From the Blog

Fun With Self Employed Health Insurance, The Final Part (Contains Swear Words)

Okay, sorry. This was supposed to be one post about getting health insurance, and it was supposed to be this actual story I’m about to tell. But I guess I was pent up about all this, and it resulted in me writing Part One and Part Two. So here’s the story that got me thinking about health insurance, and I promise tomorrow, I’ll go back to writing stories about cat puke.

We quit our jobs to build our own company. So that meant we needed to get independent health insurance. Researching health insurance is a HUGE PAIN IN THE ASS. I did use and it was helpful. But when I entered our parameters, and searched for coverage in Oregon, I got a list of 113 plans. And then, if you’ve been out of the loop, or this is the first time you’ve had to “shop” for health insurance (see yesterday’s rant on the phrase “shop for health insurance”) healthcare plans can be completely baffling. Co-pays, deductibles, co-insurance, out of pocket, providers, premiums, coverage, etc. How can you possibly tell if one plan is better than another? Or maybe, on paper, it might seem one is better than another, but then there are loopholes that might not be readily apparent. That’s what happened to us.

We used a broker and he was very helpful. Since we were moving to Astoria, he recommend an insurance company I had never heard of, but he said they were independent, non-profit, local, and they serviced the smaller market on the coast. I liked the sound of all of that.

Then we needed to pick a plan. Dave and I are healthy (see my first rant on freaking out about being “healthy”) and we are under 40. And not knowing what our income was going to be, we wanted to stay under $500 a month for premiums. That seems like an outrageous amount to pay each month. That’s like, a nice car. Not a BMW, but a pretty nice car. But that’s how much shit costs. What are you going to do?

Our broker recommended a high-deductible plan where the out-of-pocket maximum was met as soon as you paid your deductible in full. The deductible was $5000. But as soon as we paid it in full, we would have no further costs until next year. The broker said this was a good thing.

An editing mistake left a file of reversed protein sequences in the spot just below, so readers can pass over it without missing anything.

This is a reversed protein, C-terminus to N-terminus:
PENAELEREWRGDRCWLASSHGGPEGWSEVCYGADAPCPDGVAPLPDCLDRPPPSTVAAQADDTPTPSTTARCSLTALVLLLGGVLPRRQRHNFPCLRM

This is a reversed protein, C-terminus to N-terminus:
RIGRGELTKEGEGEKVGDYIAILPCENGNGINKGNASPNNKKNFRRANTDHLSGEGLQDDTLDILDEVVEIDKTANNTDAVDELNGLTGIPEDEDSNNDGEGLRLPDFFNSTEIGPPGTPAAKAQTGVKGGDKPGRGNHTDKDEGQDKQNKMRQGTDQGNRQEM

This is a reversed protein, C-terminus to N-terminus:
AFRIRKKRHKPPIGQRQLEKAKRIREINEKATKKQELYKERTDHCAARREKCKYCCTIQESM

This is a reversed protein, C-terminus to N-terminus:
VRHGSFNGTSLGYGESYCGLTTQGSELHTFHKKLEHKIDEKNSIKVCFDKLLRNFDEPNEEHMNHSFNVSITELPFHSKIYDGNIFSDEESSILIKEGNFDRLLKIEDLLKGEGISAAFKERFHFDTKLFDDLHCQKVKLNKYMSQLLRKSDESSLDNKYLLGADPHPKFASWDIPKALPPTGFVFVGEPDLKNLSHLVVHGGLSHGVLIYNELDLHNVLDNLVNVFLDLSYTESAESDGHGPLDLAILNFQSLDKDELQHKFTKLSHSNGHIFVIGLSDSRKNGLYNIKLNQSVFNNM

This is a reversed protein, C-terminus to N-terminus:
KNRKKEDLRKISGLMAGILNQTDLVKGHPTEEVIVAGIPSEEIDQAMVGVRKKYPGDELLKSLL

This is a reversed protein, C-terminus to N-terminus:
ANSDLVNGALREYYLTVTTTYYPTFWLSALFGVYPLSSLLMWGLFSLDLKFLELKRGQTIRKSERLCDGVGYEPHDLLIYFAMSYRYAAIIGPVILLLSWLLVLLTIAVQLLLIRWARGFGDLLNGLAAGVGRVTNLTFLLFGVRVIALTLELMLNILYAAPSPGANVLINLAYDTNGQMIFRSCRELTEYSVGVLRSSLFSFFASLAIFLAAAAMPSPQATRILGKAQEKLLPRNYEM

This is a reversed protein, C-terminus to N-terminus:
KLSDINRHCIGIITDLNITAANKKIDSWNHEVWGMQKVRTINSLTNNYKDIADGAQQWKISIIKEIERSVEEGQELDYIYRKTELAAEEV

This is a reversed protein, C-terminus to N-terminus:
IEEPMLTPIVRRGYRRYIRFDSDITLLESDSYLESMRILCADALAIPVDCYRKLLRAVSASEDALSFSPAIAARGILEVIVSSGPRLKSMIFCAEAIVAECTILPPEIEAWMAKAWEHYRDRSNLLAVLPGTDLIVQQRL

I had to think about this for a while and let that $5000 number roll around in my head. I think you could probably add up all my medical costs for the past 15 years and it wouldn’t have been $5000. Dave is a different story because he’s a boy and he’s broken things while out being “athletic.” He’s also gotten stitches from various incidences in college, but none, he says were from being drunk (maybe just bruises while drunk).

We took the $5000 deductible plan, and our monthly premium was $325. Someone turns 40 this year, and the premium then goes up to $411. I filled out all the applications, got all the info, did all the research, made all the phone calls. We got accepted for coverage and it was a huge weight off my mind.

Except. When all the policy stuff, and the cards, and everything else came in the mail, it was all under Dave’s name. It was “David M. Strom + Wife.” So while I was glad that we had coverage, why in the fuck did they put Dave’s name first? And I was just “Wife”? Not even a fucking name? He had to call them and make sure I was actually on the policy, and that the card would even work for me because MY FUCKING NAME WASN’T EVEN ON THE CARDS. They assured him that I was covered and the card would work, because all they needed was HIS name and my number.

Okay? It was right around this time I wrote about now that I’m married, I’m a little less of a person. I can’t be a complete human being anymore, because I got me a husband. Maybe some women find this romantic, I sure fucking don’t. I filled out the application as “Heather J. Goguen + Spouse.” I don’t know who decided that Dave came first. Dave certainly didn’t. He has no patience for filling out forms and talking to strangers. So he has his loudmouth wife do it.

So I never really calmed down about this. I don’t think about it all the time, but it’s a nagging irritation, and I am reminded of it every time the bill comes in Dave’s name and I write the check to pay it.

So it seems like I ought to be done with this story about health insurance by now, right?


Dave and I had a continuous small debate about that $5000 deductible. As we were picking plans, he was doubtful that we would each be $5000, instead of the combined “family” deductible of $10,000. This seemed counterintuitive to me, because it was just the two of us with no kids. Either he or I could fill up our $5000 requirement in a year, and then the plan would start paying. I was sure of this, but I called our broker just to be sure. He confirmed, yes, it would be $5000 for each of us, not the $10,000 “mixed” deductible.